Patzak studied composition and conducting in Vienna, and was originally a church musician. In 1926, he made his debut as a
self-taught tenor; after one season each in Liberec/Reichenberg and Brno/Brünn, he was one of the leading tenors of the
Bavarian State Opera Munich from 1928 to 1945, and of the Vienna State Opera from 1946 to 1959; he retired in 1966. Guest
appearances: Salzburg festival (many, many appearances from 1938 to 1953), Covent Garden (several times from 1938 to 1954),
Rome, Florence, Amsterdam, Antwerp, Stockholm, Copenhagen, Strasbourg, Budapest, Prague.
His repertory was incredibly wide and varied, from Bach to Britten, from Adam in Zeller's Vogelhändler to German, from
David to Bacchus, from Nureddin to Luigi, opera, operetta, lied, oratorio. He was considered a specialist for Mozart, Schubert
and Wolf, his most successful operatic roles were Florestan, Matthias (Der Evangelimann by Kienzl) and Palestrina, besides his
Mozart of course: Belmonte, Tito, Tamino.
I used to be convinced that his transparent, thin, airy voice was small (and his records still leave me with that impression),
but that's wrong, totally wrong. I realized when I had the chance to view a rare, early, unpublished Austrian TV production of
Salome, with Patzak as Herodes and Hans Hotter as Jochanaan, basically a live performance in a TV studio. Now I can tell from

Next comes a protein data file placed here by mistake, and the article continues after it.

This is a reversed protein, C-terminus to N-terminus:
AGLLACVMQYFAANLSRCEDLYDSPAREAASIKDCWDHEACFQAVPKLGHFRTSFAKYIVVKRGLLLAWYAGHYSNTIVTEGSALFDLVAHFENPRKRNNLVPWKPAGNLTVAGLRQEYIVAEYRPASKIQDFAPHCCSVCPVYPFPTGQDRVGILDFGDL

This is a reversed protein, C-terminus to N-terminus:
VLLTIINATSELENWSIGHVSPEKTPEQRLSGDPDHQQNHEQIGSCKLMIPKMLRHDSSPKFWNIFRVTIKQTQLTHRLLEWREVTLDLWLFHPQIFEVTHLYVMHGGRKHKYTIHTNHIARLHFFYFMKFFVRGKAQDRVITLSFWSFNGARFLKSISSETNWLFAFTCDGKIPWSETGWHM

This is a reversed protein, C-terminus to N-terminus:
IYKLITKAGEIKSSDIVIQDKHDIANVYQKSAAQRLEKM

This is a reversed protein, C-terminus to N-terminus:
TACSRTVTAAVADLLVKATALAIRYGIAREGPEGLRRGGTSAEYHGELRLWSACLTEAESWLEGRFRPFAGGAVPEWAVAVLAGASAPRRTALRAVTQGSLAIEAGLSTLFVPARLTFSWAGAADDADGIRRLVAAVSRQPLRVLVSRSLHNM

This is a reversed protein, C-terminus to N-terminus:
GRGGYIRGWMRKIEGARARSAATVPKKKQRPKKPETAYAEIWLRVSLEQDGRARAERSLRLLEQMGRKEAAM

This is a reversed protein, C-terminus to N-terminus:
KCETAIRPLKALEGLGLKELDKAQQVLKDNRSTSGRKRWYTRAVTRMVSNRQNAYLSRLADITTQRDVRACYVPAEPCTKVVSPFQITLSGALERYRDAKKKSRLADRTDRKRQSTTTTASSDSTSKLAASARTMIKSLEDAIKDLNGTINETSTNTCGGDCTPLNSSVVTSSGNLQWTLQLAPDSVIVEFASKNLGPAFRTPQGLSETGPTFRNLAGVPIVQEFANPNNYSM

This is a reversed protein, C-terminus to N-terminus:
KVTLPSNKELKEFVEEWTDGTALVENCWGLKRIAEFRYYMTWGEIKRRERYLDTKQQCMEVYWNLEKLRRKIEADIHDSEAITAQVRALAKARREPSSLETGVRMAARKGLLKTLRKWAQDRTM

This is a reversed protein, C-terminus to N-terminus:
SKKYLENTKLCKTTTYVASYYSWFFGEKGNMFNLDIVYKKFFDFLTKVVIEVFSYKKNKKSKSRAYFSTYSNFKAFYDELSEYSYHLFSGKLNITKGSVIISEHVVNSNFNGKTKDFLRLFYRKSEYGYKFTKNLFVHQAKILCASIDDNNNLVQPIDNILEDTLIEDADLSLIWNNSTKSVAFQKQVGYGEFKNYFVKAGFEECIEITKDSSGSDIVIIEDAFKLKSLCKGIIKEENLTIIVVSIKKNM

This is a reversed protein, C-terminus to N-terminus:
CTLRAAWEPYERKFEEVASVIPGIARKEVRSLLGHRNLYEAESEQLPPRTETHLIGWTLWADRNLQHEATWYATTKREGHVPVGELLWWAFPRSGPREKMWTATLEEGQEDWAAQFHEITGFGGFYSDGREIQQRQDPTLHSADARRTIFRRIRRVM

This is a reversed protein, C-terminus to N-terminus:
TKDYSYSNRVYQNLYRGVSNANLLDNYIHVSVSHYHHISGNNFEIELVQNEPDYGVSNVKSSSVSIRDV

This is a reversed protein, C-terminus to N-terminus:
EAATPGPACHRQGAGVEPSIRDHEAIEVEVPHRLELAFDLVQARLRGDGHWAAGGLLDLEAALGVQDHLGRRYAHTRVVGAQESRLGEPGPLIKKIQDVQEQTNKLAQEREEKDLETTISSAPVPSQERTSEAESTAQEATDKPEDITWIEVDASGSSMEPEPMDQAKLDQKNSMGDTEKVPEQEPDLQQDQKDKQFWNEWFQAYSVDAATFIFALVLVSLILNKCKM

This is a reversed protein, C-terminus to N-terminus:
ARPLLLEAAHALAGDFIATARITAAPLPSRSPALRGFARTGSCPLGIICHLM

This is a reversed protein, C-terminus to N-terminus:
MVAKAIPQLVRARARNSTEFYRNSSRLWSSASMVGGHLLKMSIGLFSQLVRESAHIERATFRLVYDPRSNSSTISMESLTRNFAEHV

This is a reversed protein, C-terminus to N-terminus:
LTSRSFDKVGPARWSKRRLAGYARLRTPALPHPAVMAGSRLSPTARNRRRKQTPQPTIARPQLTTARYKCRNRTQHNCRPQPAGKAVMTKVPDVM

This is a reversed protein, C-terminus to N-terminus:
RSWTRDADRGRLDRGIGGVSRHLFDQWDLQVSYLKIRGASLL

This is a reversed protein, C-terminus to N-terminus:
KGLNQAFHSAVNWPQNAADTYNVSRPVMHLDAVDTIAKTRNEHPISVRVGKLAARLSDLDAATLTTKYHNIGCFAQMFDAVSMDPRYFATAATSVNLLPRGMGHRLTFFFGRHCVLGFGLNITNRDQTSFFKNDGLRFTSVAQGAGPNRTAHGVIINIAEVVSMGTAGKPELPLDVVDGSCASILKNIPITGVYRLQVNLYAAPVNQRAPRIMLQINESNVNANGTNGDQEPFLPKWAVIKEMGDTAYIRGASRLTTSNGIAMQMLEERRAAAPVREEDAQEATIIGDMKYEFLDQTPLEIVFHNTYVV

personal experience that Hotter had a voice of almost frightening volume – certainly the largest voice that I've ever
heard in a theater. And in that TV Salome, it became clear that Patzak's voice was hardly smaller than Hotter's!! So what he was
lacking in heft, steel and edge, he made up for by volume, which explains how he could sing German, Grigorij, Kaiser or Bacchus.
To judge Patzak's singing is difficult for me: his diction distracts me to the extent of having to back out. I think for anyone
familiar with the Viennese dialect, it's impossible to take Patzak seriously, i. e. to find him credible in any serious music.
It's admittedly fascinating, to some extent, to hear such a pure, original Viennese dialect, long since superimposed by the
urban slang of a large modern city. Karl Terkal spoke the same lower-class
Viennese dialect in real life – but had a beautiful, impeccable German diction when singing. Patzak, in sharp
contrast, never learned proper German; he uses those flat, chewed, stretched-out vowels and almost irrecognizably soft
consonants that one would expect from a Vienna marketer or innkeeper also when singing Verdi or Massenet. He even uses them when
singing Italian!! That pronunciation may be endearing in the right kind of music, but it inevitably makes your funnybone tickle
if you listen to some tragic or dramatic aria, and have to think of Ottakring all the time (Ottakring is the paradigmatic
proletarian district of Vienna where such a diction is, or was, at home).
Of course, Patzak was really great when singing popular Viennese songs, or selections from those theatrical comedies with
incidental music that were such a beloved genre in 19th century Vienna. In opera, I admit that he was a great Herodes and Mime;
everything else is, I guess, only for those who don't understand German.
Reference 1; reference 2: Kutsch & Riemens